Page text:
Massachusetts Gov. Charlie Baker has withdrawn his support for the Transportation and Climate Initiative, saying the cap-and-trade program for gasoline is “no longer the best solution for the Commonwealth’s transportation and environmental needs,” according to the Boston Herald.
Baker’s move comes nearly one day after Gov. Ned Lamont said he would no longer push for the TCI program due to high gasoline prices and the influx of federal infrastructure dollars, although Lamont later backpedaled after outcry from environmental groups.
“The Baker-Polito Administration always maintained the Commonwealth would only move forward with TCI if multiple states committed, and, as that does not exist, the transportation climate initiative is no longer the best solution for the Commonwealth’s transportation and environmental needs,” press secretary Terry McCormack said.
The TCI program was originally envisioned as a regional pact between 12 states in the Northeast and Washington D.C., but when the final memorandum of understanding was released in 2020, only Massachusetts, Rhode Island, Connecticut and Washington D.C. signed on.
While Gov. Baker was able to unilaterally enter into the agreement along with Washington D.C., the program required legislative approval in both Connecticut and Rhode Island. Neither state legislature passed the program during the 2021 session.
Now, rapidly rising gasoline prices have made passing the TCI program more politically difficult.
The TCI program would require fuel wholesalers and distributors to purchase emission credits at auction and send the revenue to participating states to be spent on electric vehicle infrastructure, public transportation and climate justice initiatives.
However, a declining cap on those emission credits meant increases to the price of gasoline, ranging between 5 and 10 cents in the first year of the ten-year program with possible price increases in the following years.
Lamont put the full force of his administration behind the program throughout 2021, but the legislature didn’t take up the bill. Republicans labeled it another gasoline tax and some Democratic leaders worried about increasing the price of gasoline on low-income residents during a time when the price of nearly everything is trending upward.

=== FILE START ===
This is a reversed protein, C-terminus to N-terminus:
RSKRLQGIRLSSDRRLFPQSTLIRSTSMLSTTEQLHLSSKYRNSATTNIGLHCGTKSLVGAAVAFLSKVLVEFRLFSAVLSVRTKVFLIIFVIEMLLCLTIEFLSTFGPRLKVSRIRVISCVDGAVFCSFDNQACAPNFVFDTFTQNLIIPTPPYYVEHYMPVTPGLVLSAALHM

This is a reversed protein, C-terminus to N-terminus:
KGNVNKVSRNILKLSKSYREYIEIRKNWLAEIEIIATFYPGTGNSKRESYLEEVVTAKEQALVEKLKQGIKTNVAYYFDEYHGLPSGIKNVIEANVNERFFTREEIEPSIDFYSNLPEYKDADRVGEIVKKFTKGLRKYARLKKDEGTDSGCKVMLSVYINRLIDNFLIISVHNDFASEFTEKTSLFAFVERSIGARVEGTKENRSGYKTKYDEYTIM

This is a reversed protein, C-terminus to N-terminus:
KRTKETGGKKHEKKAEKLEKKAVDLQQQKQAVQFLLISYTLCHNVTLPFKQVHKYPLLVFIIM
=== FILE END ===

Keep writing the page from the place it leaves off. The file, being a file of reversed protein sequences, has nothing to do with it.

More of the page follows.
Environmental groups, however, saw it differently.
“Climate change won’t wait for when it’s politically convenient. If our state’s leaders take climate change seriously—and especially after this past summer’s storms, they should—they need to step up to the plate and show the same urgency in their action that they’ve shown in their speeches,” Save the Sound wrote in a press statement. “The cost of inaction on climate is too steep.”
Baker’s administration also cited the incoming federal infrastructure dollars as a reason not to move forward with the TCI program.
“The new federal infrastructure funding package, American Rescue Plan Investments, as well as tax revenue surpluses generated by Massachusetts’ strong economic recovery make the Commonwealth better positioned to upgrade its roads, bridges and public transportation systems, while also making investments to reduce transportation emissions, deliver equitable transportation solutions and benefits and meet the state’s ambitious climate goals,” MacCormack said.
According to the TCI program, at least three jurisdictions need to participate in the program, leaving Washington D.C. on its own and the program on hold, for now.